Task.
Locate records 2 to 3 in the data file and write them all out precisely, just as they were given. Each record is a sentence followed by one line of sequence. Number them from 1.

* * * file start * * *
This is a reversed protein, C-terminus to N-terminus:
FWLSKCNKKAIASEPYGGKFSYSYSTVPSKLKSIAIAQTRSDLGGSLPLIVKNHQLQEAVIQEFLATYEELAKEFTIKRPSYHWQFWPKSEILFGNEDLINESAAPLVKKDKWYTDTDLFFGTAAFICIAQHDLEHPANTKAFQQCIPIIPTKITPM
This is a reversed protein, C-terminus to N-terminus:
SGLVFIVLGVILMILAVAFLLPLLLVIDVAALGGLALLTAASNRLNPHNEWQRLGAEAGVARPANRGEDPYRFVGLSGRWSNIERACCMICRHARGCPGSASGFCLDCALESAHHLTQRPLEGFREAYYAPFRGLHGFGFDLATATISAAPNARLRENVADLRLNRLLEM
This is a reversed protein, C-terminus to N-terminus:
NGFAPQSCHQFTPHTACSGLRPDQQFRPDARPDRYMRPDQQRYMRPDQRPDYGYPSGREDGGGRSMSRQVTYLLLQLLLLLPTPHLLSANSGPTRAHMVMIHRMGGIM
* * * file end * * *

This is a reversed protein, C-terminus to N-terminus:
SGLVFIVLGVILMILAVAFLLPLLLVIDVAALGGLALLTAASNRLNPHNEWQRLGAEAGVARPANRGEDPYRFVGLSGRWSNIERACCMICRHARGCPGSASGFCLDCALESAHHLTQRPLEGFREAYYAPFRGLHGFGFDLATATISAAPNARLRENVADLRLNRLLEM
This is a reversed protein, C-terminus to N-terminus:
NGFAPQSCHQFTPHTACSGLRPDQQFRPDARPDRYMRPDQQRYMRPDQRPDYGYPSGREDGGGRSMSRQVTYLLLQLLLLLPTPHLLSANSGPTRAHMVMIHRMGGIM